Description of original award (Fiscal Year 2005, $269,495)
The proposed research will examine what law enforcement practices have been effective at reducing drug use at the local level. Specifically, the applicant proposes to (1) assemble a time-series of price/purity indicators that reflect the success of source area and international interdiction efforts at reducing the supply of drugs to the United States; (2) assemble a time-series of law enforcement anti-drug programs and practices using data from a sample of police agencies across the United States; (3) use data from the Arrestee Drug Abuse Monitoring (ADAM) program to develop measures of drug markets and drug use in the same counties that provide the police data; and (4) determine how law enforcement activities affected drug markets controlling for the temporal effectiveness of source area and international interdiction. To accomplish these objectives the applicant will construct an integrated data file from a variety of sources (i.e. ADAM, STRIDE, and UCR).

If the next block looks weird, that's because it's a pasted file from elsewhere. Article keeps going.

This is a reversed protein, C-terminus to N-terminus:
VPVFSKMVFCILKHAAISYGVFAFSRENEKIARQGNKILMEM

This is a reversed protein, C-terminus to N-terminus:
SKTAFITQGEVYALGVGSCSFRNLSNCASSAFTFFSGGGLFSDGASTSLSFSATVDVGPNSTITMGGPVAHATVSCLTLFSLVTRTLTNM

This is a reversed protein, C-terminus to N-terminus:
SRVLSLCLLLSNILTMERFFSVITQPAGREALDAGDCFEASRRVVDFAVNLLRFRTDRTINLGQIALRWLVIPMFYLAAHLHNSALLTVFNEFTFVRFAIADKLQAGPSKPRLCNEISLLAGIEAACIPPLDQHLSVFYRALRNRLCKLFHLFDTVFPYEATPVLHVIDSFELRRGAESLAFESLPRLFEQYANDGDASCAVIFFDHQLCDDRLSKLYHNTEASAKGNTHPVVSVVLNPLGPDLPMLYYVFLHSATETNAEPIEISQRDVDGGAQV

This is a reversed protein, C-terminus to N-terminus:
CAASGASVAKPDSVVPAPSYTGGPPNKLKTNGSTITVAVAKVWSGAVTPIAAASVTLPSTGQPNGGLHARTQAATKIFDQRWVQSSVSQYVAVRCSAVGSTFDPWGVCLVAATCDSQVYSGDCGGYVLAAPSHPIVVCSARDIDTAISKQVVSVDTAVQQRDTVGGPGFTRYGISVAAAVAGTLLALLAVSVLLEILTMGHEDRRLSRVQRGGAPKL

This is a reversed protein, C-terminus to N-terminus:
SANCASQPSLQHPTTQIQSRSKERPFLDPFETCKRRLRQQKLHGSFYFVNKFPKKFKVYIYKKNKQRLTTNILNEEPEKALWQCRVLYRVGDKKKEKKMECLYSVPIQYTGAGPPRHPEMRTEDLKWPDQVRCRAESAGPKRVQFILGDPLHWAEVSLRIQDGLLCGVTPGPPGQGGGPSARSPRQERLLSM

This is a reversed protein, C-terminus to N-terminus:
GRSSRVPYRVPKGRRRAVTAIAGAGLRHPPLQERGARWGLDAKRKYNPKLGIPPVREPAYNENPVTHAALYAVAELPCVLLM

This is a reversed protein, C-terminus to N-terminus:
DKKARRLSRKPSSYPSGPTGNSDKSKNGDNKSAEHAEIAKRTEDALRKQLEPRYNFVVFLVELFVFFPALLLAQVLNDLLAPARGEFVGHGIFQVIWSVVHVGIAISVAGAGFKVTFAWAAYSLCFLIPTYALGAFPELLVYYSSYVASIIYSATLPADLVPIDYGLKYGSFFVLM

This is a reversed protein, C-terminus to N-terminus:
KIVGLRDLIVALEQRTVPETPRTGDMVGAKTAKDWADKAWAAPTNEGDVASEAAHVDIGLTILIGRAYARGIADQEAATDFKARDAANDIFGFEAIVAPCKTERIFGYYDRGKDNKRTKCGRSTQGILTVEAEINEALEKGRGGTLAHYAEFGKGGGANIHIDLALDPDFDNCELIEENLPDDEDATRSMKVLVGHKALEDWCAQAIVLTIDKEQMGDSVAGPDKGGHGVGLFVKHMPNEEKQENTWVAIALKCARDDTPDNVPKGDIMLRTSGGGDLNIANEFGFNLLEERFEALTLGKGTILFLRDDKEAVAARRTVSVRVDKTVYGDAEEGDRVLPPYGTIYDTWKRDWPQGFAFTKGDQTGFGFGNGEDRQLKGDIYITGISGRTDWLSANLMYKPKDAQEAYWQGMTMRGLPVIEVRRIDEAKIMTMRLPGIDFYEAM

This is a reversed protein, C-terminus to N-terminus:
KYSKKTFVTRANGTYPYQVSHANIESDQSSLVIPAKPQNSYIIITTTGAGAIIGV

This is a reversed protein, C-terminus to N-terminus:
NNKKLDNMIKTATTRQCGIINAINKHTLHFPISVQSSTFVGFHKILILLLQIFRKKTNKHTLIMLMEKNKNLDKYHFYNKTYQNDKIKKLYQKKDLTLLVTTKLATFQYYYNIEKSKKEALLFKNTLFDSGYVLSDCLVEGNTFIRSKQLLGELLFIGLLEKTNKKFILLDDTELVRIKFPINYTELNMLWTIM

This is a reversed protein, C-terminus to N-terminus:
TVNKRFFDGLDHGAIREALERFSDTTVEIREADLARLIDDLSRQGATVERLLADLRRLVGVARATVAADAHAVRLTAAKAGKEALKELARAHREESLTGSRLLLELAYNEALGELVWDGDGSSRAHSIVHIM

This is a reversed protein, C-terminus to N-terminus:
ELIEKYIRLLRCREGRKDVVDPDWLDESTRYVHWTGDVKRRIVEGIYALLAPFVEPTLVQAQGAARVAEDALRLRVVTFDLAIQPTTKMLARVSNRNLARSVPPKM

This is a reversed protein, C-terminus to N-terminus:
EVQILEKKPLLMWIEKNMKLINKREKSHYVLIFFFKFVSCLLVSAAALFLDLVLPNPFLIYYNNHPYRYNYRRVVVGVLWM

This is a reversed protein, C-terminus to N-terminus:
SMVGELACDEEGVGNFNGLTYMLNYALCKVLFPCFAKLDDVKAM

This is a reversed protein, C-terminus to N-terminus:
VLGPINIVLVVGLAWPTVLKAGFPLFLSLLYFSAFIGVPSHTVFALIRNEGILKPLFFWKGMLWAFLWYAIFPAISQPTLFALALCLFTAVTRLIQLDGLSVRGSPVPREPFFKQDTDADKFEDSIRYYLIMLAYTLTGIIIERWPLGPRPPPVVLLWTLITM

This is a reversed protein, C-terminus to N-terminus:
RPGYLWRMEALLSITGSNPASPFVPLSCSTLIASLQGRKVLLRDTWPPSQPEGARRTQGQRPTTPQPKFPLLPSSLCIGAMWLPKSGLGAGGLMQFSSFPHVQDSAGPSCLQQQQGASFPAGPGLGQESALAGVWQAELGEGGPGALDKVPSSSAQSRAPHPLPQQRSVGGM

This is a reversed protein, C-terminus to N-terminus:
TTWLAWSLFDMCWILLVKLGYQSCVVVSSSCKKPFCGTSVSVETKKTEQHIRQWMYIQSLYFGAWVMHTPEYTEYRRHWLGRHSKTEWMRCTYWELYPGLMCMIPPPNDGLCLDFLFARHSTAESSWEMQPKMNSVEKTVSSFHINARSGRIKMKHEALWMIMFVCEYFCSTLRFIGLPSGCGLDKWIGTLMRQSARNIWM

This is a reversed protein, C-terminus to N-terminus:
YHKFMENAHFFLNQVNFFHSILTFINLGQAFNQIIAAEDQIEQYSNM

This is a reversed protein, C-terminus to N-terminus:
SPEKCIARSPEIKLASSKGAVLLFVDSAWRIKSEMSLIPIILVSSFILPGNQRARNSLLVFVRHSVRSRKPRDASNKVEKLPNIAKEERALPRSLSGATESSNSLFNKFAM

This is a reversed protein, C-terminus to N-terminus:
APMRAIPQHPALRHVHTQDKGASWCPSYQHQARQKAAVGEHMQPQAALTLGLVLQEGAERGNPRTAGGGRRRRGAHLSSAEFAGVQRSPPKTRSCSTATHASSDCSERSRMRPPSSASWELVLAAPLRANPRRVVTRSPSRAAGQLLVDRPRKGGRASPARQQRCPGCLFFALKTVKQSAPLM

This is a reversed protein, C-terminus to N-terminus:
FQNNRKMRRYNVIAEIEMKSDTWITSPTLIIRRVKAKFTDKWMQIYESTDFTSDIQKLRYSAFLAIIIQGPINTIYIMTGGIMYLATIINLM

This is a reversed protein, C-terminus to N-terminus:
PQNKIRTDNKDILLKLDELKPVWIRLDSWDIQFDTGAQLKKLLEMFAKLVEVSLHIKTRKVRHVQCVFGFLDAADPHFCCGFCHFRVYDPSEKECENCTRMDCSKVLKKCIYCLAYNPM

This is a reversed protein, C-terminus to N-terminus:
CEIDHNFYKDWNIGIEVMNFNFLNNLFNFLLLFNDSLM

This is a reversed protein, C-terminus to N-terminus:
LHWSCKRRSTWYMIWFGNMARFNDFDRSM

Identifying specific police programs, initiatives, and major events to construct #2 above will involve a historical reconstruction from the sampled police agencies using annual reports, newspaper accounts, and U.S. Sentencing Commission data. Once a depiction of the sampled departments is created, a verification check will be conducted with key informants from the respective police departments. Findings will be presented at the NIJ Annual Research and Evaluation Conference, in addition to a full technical report and a practitioner guide for self-evaluation. The goals of the project are two-fold: (1) to take a historical look at what practices were effective at disrupting local domestic drug markets, and (2) developing an evaluation methodology that could be applied for the evaluation of future law enforcement practices.
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